Wednesday, June 30, 2010

The Rural Municipality of Prison and other Townships

So Val Marie has put me in a position that I would wish upon nobody.

I love this town - I love my job. I love that every evening I get to see an incredible sunset, or I can go for a bike ride through a well-protected and advancing National Park. I can go for a hike through the park and discover new wildflowers, new terrain, and new wildlife. When you work for a park with over 15 endangered animal species and another 30 endangered plants, you always, always get the sense that you may just find something that has been seen for a very long time.

I've found cairns, arrowheads, dinosaur bones - things that have not been known of for many thousands or millions of years. This is just part of my job. A fantastical day at the office.

And yet...

I've not been able to sleep for the past couple of nights though. And there is no good reason to be offered except for an intense fear that has been a whispering memory for the past year but that choked the vitality out of my life in the twenty odd years that existed before that.

I am afraid of being myself in Val Marie. This stairway to heaven is creaking a bit too much - I'm uneasy here. I'm hiding in masks that I didn't know I had anymore.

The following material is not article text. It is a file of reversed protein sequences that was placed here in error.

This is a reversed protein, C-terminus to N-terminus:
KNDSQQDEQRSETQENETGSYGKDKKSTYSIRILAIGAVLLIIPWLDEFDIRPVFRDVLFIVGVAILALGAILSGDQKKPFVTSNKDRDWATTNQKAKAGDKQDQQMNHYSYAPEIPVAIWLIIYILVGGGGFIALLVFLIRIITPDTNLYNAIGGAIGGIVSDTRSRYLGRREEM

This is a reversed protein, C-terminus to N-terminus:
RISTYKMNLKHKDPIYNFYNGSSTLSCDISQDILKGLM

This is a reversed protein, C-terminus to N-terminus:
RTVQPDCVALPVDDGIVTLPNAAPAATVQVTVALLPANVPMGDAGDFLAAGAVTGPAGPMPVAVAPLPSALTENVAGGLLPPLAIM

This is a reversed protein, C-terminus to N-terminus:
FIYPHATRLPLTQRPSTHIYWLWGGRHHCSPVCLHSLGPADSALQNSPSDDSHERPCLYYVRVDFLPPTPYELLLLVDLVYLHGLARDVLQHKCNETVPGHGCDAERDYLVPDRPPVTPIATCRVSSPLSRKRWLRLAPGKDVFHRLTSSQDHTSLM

The casual bigotry, homophobia, hatred that suffocates me is expressed in that most-vile of all weapons - humour. I am not the only victim; I should be thankful that I am not Metis or Indian. But it is very casual - just as I remember it being in high school.

De facto.

As though nothing else has ever existed, and nothing else has any reason to exist.

The place in which I find myself is a prison of open prairie. Its as though I was released from my fear, my hatred of the world, my refusal to be myself for a short period and then reminded of the reality of my environment. I've pushed myself back into my cell. Closed the door. Locked it - hidden the key in Regina.

I knew this was going to happen. I just had no idea it was going to hurt this much. I don't even remember what its like to talk about men. The vocabulary is lost.

Last night I texted a friend of mine in Halifax, asking her to remind me that it was ok to be gay. It surprised me that I was silently crying in my bed - courteous and selfish enough to not want to wake my ever-present roommates.

I am so alone.


  1. "The place in which I find myself is a prison of open prairie." This says so much about so many things. It speaks to, for, about spaces, barriers, fences... You name it. The real ones and the ones we create in our heads.

    I'm really sorry to know things are not going great for you. How much longer do you have to stay? I know this is a sensitive situation in many ways and yet I can't help but play the "what if" game... What if you were born and brought up there, for example? [I know, the what if I was in a worse situation is not a comforting thing to say at all, but I couldn't help it...]